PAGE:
The chanting ended, the guests left us. I was the wife of my Beloved. How wonderful and noble He was in His beauty. I adored Him. I recognized His greatness, and thanked God for bringing me to Him.

It is impossible to put into words the delight of being with the Master; I seemed to be in a glorious realm of sacred happiness whilst in His company.

You have known Him in His later years, but then, in the youth of His beauty and manly vigour, with His unfailing love, His kindness, His cheerfulness, His sense of humour, His untiring consideration for everybody, He was marvellous, without equal, surely in all the earth!

At the wedding there was no cake, only cups of tea; there were no decorations, and no choir, but the blessing of Jamal-i-Mubarak; the glory and beauty of love and happiness were beyond and above all luxury and ceremony and circumstance.

For fifty years my Beloved and I were together. Never were


+p

we separated save during His visits to Egypt, Europe, and America.

O my Beloved husband and my Lord! How shall I speak of Him?

You, who have known Him, can imagine what my fifty years have been - how they fled by in an atmosphere of love and joy and the perfection of that Peace which passeth all understanding, in the radiant light of which I await the day when I shall be called to join Him, in the celestial garden of transfiguration.

Five of my children died in the poisonous climate of `Akka.

The bad air was, in truth, only the outside material reason. The inner spiritual reason was that no son of the Master should grow into manhood.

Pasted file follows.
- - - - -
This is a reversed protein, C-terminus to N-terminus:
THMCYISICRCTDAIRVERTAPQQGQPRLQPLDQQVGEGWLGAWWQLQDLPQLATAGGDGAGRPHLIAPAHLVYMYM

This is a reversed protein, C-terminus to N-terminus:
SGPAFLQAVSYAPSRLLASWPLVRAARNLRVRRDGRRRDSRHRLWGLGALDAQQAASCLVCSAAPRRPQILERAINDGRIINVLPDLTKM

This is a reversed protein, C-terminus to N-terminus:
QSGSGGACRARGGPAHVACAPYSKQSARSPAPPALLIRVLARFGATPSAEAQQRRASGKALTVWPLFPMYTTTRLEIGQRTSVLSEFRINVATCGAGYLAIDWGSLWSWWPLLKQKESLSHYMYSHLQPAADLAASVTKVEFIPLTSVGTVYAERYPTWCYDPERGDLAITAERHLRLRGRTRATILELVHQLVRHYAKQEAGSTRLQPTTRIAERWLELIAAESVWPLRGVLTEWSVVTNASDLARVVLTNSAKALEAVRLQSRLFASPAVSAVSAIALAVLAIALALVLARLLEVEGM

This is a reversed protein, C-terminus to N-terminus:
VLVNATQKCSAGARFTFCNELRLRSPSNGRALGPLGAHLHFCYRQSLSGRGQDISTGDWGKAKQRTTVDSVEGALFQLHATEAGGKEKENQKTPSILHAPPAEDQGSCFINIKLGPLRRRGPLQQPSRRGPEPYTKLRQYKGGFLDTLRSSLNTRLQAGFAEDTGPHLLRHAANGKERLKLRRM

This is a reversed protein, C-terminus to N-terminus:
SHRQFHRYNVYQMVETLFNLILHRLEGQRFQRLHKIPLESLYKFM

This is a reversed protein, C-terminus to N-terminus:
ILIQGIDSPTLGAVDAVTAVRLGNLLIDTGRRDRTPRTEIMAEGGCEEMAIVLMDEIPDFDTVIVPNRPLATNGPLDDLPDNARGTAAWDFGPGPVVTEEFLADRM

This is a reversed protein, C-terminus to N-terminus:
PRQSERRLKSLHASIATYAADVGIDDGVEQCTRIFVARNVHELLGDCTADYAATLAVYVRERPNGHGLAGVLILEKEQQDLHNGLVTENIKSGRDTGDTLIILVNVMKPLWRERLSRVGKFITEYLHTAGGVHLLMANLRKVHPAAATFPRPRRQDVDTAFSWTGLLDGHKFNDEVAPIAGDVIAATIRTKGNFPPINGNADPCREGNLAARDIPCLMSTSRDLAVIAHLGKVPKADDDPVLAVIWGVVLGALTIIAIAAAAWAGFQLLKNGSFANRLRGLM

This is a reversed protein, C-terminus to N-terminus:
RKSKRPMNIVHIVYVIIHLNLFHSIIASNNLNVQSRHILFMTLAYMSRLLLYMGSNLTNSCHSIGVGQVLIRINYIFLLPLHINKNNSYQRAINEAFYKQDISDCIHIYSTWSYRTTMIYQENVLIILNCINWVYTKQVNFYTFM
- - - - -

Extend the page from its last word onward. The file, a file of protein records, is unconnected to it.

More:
When my darling little son Husayn passed away, Bahá'u'lláh wrote the following:

"The knowledge of the reason why your sweet baby has been called back is in the mind of God, and will be manifested in His own good time. To the prophets of God the present and the future are as one."

Therefore I understand how that wisdom has ordained the uniting of the two families, that of Bahá'u'lláh and of the Bab, in the person of Shoghi Effendi, eldest son of our daughter, Diyaiyyih Khanum, by her marriage with Aqa Mirza Hadi Afnan.

I have been writing to the friends in Persia;

"You are longing to meet us, we are longing to meet you; what is the wisdom in our separation?"

Let us understand that if Bahá'u'lláh had not been exiled to Baghdad, Constantinople, Adrianople, and `Akka, the Divine Message could not have been so quickly spread, and the prophecies in the Holy Books would not have been fulfilled.


+p

THE SPOKEN CHRONICLE
of
Tuba Khanum,
daughter of 'Abdu'l-Bahá.


+p

CHAPTER I

Asiyih Khanum

I remember our beloved grandmother, Asiyih Khanum very well, though I was only seven years old when she passed from us.

Bahá'u'lláh used to address her as "Navvab," a title of great courtesy and respect, used by Persian noblemen to their wives. She was very beautiful, kind, and gentle. Everybody in trouble went to her for comfort. If any were ill, it was she who nursed them, and soothed and cared for them.

As no laundress was allowed to come whilst we were all in the barrack prison at 'Akka, she did much of the washing and cooking, helped always by my dear aunt Khanum.